(PhysOrg.com) -- Outgoing people who are in a good mood are significantly more creative than people who keep themselves to themselves, according to a new study.
In the first study to examine links between personality type, mood and performance, a psychologist at the University of Portsmouth found extravert people in a good mood are the most creative thinkers.
Introverts on the other hand are no more creative whether they are in a good or neutral mood.
Dr Lorenzo Stafford, of the psychology department, said his results showed personality and mood play a vital role in creativity.
Extraverts are likely to be more successful at creative tasks because they have a higher than average level of dopamine, the ‘happiness chemical’, in their brains than introverts and this chemical floods the brain at even higher doses when a person is in a good mood, according to Dr Stafford.
“The more outgoing a person is the more active their dopamine system is and a positive mood increases dopamine activity even further in many parts of the brain. It’s effectively a combination of these two things I would suggest leads to greater activity in certain areas of the brain controlling mental ability,” he said.
“This is interesting in itself because it demonstrates that it is the combination of the extravert personality-type in a positive mood which encourages more creative performance, and not simply positive mood alone.”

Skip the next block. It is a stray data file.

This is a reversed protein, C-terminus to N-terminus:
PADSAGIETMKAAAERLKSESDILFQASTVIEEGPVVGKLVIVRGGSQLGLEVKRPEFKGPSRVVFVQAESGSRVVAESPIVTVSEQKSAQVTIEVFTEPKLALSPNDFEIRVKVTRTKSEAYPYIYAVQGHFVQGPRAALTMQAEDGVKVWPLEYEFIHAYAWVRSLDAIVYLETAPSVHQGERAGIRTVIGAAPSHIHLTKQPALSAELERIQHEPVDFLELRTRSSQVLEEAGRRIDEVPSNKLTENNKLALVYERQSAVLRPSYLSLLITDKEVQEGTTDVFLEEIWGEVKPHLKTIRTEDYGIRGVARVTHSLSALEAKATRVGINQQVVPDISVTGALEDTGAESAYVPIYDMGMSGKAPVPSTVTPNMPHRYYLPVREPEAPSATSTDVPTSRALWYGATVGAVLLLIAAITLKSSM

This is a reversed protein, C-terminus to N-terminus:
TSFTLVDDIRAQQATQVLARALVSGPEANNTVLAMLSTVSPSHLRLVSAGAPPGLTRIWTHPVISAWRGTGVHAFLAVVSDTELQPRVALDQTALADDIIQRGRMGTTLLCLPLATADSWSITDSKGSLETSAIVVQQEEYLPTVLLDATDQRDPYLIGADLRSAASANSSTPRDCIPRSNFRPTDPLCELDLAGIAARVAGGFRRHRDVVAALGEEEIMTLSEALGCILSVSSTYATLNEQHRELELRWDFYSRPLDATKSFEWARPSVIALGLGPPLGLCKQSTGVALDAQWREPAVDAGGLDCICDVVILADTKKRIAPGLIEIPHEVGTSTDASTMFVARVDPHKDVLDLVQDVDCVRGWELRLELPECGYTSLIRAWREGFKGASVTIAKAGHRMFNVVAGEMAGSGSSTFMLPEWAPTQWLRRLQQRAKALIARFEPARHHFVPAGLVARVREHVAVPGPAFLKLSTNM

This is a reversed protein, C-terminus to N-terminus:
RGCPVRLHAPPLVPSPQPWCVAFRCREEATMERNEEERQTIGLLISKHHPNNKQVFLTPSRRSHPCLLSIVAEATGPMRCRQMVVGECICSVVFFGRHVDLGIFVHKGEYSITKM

Dopamine occurs naturally in the brain and affects a range of behaviour including mood, sleep, reward, learning and movement.
Dr Stafford’s research was published recently in the journal Personality and Individual Differences.
He said: “This is the first study to investigate how personality type and positive mood affect the brain’s ability to carry out mental - especially creative - tasks and the results are fascinating.
“Previous studies have shown that people in a good mood perform better overall at creativity tasks but finding that character type also influences creativity has added a whole new dimension.
“I hope these results will open the door for more research into how personality influences the mind.”
Eighty-six people took part in the study ranging in age from 18 to 53 years. Participants completed a questionnaire to determine their personality-type then listened to different types of music to put them into a good or neutral mood before completing a word association test, a response test and a memory test.
The word association test was used to assess participants’ creative ability. Subjects were given three words and had to find a common word that can be used to form a new word or phrase. For example ‘horn’ would be the solution for the words ‘french’, ‘car’ and ‘shoe’. Extraverts’ scores virtually doubled in a positive compared to a negative mood, whereas introverts hardly changed at all.